Judging by decisions in the past four years, Trump’s agenda always had Southern Florida as its compass in mapping out its actions, rather than Havana. The effects of his policy will continue after the business mogul leaves the Oval Office. Whether that’s by his own doing, or by his feverish followers.

Inheritance from the Cold War

The “State Sponsors of Terrorism” list was created in December 1979, by the US Department of State. The first version included Iraq, Libya, Syria and South Yemen.

Cuba was included for the first time in 1982, accused of providing assistance to guerrilla movements: the FARC (Revolutionary Armed Forces of Colombia) and ETA (Basque nationalist and separatist movement, in Spain). A media campaign was launched about Cuba allegedly sending weapons and providing military training to both these organizations.

Afghanistan and Sudan are examples that prove the much-criticized bias of this list. Unlike intelligence reports, Kabul never received “state sponsor of terrorism” status, under the pretext that the US didn’t recognize the Taliban government and therefore, it couldn’t be considered to receive sanctions. Other sources indicated that the White House’s overtolerance had to do with its plans to build an oil pipeline that would cross this country, taking back control from Russia’s great oil production in the former Soviet republics in Central Asia.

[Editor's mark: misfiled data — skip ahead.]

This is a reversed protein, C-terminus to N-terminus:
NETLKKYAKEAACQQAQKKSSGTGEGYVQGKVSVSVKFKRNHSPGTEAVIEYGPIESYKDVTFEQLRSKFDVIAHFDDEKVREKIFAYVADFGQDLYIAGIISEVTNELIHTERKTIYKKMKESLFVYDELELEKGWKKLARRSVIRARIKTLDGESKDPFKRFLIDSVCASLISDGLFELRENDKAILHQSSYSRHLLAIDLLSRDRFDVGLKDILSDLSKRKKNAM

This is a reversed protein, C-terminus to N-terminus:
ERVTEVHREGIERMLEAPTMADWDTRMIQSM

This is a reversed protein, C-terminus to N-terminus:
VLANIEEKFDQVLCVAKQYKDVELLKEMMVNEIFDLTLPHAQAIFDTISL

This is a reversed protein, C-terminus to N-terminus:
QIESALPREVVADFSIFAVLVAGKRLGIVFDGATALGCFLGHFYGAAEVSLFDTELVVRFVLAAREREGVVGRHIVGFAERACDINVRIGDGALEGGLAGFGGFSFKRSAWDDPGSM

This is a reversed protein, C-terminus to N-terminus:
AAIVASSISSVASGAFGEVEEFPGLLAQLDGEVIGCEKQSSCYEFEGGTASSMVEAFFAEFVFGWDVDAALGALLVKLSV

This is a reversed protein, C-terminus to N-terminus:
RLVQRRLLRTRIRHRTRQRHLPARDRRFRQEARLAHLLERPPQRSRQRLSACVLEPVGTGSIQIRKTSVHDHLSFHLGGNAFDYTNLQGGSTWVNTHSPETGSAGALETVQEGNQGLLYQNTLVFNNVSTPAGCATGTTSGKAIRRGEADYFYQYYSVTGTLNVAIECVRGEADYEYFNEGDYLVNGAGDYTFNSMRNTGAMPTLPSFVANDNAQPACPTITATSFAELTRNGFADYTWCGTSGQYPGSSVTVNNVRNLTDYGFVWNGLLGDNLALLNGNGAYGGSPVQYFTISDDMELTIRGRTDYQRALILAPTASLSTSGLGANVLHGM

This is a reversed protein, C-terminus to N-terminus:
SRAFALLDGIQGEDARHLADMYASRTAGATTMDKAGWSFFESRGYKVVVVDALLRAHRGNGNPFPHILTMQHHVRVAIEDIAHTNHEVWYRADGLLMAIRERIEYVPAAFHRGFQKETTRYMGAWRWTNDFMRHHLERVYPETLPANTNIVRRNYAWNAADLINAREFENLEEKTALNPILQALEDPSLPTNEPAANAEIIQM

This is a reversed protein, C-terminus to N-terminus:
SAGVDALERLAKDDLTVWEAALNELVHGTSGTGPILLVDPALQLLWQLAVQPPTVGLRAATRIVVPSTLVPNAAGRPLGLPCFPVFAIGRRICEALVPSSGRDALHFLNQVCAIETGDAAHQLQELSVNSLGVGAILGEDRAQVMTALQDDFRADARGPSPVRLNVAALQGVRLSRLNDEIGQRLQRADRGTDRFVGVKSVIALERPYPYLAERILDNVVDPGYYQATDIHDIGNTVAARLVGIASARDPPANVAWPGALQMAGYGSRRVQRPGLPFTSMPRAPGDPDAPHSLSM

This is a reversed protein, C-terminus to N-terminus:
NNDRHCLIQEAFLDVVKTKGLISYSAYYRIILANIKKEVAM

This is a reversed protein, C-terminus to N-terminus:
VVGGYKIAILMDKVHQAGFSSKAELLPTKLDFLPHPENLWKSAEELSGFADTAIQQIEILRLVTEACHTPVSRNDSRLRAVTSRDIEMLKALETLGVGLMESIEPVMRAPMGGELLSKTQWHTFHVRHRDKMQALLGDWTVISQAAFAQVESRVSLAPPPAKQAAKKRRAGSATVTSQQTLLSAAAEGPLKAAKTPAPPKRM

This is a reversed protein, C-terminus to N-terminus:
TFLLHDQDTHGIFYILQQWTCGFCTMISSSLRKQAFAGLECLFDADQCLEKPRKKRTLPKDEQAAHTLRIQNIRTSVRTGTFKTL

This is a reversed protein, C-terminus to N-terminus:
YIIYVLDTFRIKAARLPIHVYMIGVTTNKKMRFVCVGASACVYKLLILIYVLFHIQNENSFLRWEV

Meanwhile, to gain removal, Sudan just had to give diplomatic recognition to Israel, which Trump pushed for. The US president then announced that Sudan should be taken off the list in December (it had been on the list since 1993). In the meantime, Khartoum had to negotiate 335 million USD in compensation to the families of victims in the 1998 attacks that destroyed the local US Embassy.

“The countries that end up on this list are the countries that we don’t like,” said Michael Oppenheimer, professor at the Center of Global Affairs at NYU in 2014. “Other countries and foreign powers support terrorism, and objectively-speaking, they are terrorists. But it’s the ones that we don’t like that are on the list, and not our allies. It’s a double standard.”

 

This article was translated to English from the original in Spanish.